I can only imagine how Trayvon Martin’s parents feel, especially in light of the fact that he was a good kid, doing the right things in life and minding his own business. The fact that someone can decide that they think that Trayvon looked like a thug (and therefore was a thug) because he is wearing a hoodie, is astounding to me. George Zimmerman what would you think of my sons?

Trayvon’s story is already inspiring millions in the call for justice and an end to racial violence. It also moved writer/activist Kevin Powell, Akila Worksongs, Jasiri X and the folks at MoveOn and ColorOfChange to record a new powerful video “A Song for Trayvon.” Please watch it and share it with your family and friends to inspire more people to join this growing movement:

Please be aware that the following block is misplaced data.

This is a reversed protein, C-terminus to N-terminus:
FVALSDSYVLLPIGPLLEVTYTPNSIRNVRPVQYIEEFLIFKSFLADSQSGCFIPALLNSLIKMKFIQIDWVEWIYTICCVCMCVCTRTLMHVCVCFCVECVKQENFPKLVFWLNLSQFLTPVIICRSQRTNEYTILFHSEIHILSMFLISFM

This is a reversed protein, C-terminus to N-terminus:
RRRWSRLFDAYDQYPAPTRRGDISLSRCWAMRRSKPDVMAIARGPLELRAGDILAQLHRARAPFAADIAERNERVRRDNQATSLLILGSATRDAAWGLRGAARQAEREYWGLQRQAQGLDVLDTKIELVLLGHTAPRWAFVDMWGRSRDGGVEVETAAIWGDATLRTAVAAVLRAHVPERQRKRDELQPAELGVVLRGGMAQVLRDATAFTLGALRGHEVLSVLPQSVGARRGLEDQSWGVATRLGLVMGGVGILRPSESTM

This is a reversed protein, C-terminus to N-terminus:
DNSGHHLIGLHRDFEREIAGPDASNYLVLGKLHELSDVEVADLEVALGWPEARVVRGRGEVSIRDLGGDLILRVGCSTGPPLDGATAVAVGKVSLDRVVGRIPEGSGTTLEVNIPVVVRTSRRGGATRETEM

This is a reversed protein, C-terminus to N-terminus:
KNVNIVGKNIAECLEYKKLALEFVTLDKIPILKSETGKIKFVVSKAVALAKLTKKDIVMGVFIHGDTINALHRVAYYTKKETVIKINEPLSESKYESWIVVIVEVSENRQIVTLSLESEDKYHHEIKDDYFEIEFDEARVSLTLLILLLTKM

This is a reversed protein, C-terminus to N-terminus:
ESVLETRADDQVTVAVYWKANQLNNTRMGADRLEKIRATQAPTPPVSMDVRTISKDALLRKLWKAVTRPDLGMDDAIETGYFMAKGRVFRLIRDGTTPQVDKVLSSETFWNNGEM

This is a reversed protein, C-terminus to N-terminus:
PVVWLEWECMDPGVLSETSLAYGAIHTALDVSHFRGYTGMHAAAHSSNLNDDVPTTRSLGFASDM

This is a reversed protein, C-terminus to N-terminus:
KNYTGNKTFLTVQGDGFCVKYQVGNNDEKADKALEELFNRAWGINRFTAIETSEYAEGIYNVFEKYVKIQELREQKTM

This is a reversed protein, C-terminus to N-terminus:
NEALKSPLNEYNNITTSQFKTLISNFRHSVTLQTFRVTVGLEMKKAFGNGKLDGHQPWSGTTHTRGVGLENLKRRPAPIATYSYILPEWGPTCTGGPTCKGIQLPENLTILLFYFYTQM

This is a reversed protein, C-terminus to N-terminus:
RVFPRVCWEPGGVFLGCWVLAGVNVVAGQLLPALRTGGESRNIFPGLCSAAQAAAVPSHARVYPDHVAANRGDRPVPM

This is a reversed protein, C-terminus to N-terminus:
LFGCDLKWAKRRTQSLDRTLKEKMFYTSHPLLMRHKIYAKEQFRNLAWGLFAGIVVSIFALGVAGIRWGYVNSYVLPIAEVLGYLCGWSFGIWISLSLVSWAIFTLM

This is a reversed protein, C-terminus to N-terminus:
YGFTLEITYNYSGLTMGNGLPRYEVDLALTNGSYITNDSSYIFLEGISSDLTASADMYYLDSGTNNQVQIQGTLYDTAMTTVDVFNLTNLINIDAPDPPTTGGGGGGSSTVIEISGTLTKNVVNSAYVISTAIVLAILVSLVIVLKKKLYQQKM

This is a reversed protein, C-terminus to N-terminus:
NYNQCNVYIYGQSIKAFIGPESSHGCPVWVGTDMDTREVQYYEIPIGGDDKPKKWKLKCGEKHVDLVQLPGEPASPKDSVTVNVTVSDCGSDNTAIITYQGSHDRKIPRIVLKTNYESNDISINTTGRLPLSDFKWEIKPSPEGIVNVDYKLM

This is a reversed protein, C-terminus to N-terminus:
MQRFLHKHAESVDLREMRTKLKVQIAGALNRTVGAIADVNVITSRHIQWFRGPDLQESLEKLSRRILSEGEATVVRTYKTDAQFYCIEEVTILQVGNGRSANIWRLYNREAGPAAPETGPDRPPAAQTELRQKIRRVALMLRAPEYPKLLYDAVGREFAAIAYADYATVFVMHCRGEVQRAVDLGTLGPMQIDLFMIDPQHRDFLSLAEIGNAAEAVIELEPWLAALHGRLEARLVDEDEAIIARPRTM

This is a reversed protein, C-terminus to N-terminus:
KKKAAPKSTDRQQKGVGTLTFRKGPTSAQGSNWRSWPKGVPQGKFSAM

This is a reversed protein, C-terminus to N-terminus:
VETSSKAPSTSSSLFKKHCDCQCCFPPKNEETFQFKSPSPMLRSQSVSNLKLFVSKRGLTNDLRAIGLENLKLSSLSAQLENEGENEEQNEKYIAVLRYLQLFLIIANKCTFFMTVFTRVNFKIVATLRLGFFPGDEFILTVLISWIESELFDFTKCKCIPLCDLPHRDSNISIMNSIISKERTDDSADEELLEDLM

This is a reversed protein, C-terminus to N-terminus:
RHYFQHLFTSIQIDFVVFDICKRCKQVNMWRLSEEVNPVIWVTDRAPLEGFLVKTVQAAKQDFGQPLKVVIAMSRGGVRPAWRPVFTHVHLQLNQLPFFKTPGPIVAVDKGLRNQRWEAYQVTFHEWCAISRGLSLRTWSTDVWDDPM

http://moveon.org/SongForTrayvon?id=38007-18594760-6s2Siax&t=

All of us sharing Trayvon’s story and calling out for justice are fighting back against racism and senseless violence, so one day we no longer have to fear our child’s walk home in the darkness.

March 27, 2012 at 2:53 am 3 comments